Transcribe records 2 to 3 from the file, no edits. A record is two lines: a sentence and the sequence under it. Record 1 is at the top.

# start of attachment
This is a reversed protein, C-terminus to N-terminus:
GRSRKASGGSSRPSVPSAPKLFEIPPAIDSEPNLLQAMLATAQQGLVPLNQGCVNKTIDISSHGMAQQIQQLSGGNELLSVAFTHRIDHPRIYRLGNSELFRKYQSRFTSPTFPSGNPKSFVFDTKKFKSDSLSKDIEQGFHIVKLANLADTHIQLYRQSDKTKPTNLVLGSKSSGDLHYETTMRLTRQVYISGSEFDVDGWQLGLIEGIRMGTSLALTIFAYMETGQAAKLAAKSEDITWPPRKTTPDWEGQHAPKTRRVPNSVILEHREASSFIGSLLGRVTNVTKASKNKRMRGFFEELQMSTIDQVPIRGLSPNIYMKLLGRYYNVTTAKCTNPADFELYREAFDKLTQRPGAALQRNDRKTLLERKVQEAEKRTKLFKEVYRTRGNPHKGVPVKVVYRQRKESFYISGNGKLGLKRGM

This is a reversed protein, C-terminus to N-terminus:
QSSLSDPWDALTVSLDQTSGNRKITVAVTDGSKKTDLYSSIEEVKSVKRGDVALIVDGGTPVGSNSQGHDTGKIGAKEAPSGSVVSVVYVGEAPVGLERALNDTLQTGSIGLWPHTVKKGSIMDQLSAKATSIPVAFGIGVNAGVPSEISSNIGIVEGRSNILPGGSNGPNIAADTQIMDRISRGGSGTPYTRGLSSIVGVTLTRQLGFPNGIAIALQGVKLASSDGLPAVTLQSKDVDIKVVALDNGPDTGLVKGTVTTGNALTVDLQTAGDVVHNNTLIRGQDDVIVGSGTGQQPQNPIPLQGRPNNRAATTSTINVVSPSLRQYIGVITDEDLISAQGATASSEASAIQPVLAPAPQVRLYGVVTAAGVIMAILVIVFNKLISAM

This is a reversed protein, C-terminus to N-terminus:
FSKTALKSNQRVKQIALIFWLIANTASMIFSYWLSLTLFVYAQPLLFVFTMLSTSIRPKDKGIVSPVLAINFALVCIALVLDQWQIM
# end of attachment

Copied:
This is a reversed protein, C-terminus to N-terminus:
QSSLSDPWDALTVSLDQTSGNRKITVAVTDGSKKTDLYSSIEEVKSVKRGDVALIVDGGTPVGSNSQGHDTGKIGAKEAPSGSVVSVVYVGEAPVGLERALNDTLQTGSIGLWPHTVKKGSIMDQLSAKATSIPVAFGIGVNAGVPSEISSNIGIVEGRSNILPGGSNGPNIAADTQIMDRISRGGSGTPYTRGLSSIVGVTLTRQLGFPNGIAIALQGVKLASSDGLPAVTLQSKDVDIKVVALDNGPDTGLVKGTVTTGNALTVDLQTAGDVVHNNTLIRGQDDVIVGSGTGQQPQNPIPLQGRPNNRAATTSTINVVSPSLRQYIGVITDEDLISAQGATASSEASAIQPVLAPAPQVRLYGVVTAAGVIMAILVIVFNKLISAM

This is a reversed protein, C-terminus to N-terminus:
FSKTALKSNQRVKQIALIFWLIANTASMIFSYWLSLTLFVYAQPLLFVFTMLSTSIRPKDKGIVSPVLAINFALVCIALVLDQWQIM